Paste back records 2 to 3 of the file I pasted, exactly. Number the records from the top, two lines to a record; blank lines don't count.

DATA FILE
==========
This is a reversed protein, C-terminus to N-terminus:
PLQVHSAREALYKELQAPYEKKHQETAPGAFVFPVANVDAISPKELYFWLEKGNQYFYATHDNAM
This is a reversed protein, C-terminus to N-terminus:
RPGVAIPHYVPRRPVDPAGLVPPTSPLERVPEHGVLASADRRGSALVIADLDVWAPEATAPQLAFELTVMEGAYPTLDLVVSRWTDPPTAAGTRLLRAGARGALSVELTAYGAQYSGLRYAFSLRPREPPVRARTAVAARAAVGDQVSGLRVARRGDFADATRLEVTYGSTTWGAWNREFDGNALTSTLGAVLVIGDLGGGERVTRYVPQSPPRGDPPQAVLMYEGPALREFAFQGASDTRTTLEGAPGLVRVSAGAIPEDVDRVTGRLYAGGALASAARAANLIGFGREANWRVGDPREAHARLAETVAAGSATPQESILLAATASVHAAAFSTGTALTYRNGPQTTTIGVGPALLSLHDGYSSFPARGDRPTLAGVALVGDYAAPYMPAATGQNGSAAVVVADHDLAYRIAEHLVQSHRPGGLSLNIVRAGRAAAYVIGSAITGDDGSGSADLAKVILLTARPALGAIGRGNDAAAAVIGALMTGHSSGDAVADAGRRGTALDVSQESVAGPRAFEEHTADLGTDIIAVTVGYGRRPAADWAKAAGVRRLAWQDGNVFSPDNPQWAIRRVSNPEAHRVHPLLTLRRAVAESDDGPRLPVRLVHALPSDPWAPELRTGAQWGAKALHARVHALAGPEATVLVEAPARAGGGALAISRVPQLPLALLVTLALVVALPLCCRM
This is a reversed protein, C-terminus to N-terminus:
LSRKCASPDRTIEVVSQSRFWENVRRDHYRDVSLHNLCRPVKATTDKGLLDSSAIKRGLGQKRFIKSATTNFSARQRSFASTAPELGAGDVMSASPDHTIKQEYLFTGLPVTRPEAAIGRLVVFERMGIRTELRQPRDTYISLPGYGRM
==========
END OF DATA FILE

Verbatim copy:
This is a reversed protein, C-terminus to N-terminus:
RPGVAIPHYVPRRPVDPAGLVPPTSPLERVPEHGVLASADRRGSALVIADLDVWAPEATAPQLAFELTVMEGAYPTLDLVVSRWTDPPTAAGTRLLRAGARGALSVELTAYGAQYSGLRYAFSLRPREPPVRARTAVAARAAVGDQVSGLRVARRGDFADATRLEVTYGSTTWGAWNREFDGNALTSTLGAVLVIGDLGGGERVTRYVPQSPPRGDPPQAVLMYEGPALREFAFQGASDTRTTLEGAPGLVRVSAGAIPEDVDRVTGRLYAGGALASAARAANLIGFGREANWRVGDPREAHARLAETVAAGSATPQESILLAATASVHAAAFSTGTALTYRNGPQTTTIGVGPALLSLHDGYSSFPARGDRPTLAGVALVGDYAAPYMPAATGQNGSAAVVVADHDLAYRIAEHLVQSHRPGGLSLNIVRAGRAAAYVIGSAITGDDGSGSADLAKVILLTARPALGAIGRGNDAAAAVIGALMTGHSSGDAVADAGRRGTALDVSQESVAGPRAFEEHTADLGTDIIAVTVGYGRRPAADWAKAAGVRRLAWQDGNVFSPDNPQWAIRRVSNPEAHRVHPLLTLRRAVAESDDGPRLPVRLVHALPSDPWAPELRTGAQWGAKALHARVHALAGPEATVLVEAPARAGGGALAISRVPQLPLALLVTLALVVALPLCCRM
This is a reversed protein, C-terminus to N-terminus:
LSRKCASPDRTIEVVSQSRFWENVRRDHYRDVSLHNLCRPVKATTDKGLLDSSAIKRGLGQKRFIKSATTNFSARQRSFASTAPELGAGDVMSASPDHTIKQEYLFTGLPVTRPEAAIGRLVVFERMGIRTELRQPRDTYISLPGYGRM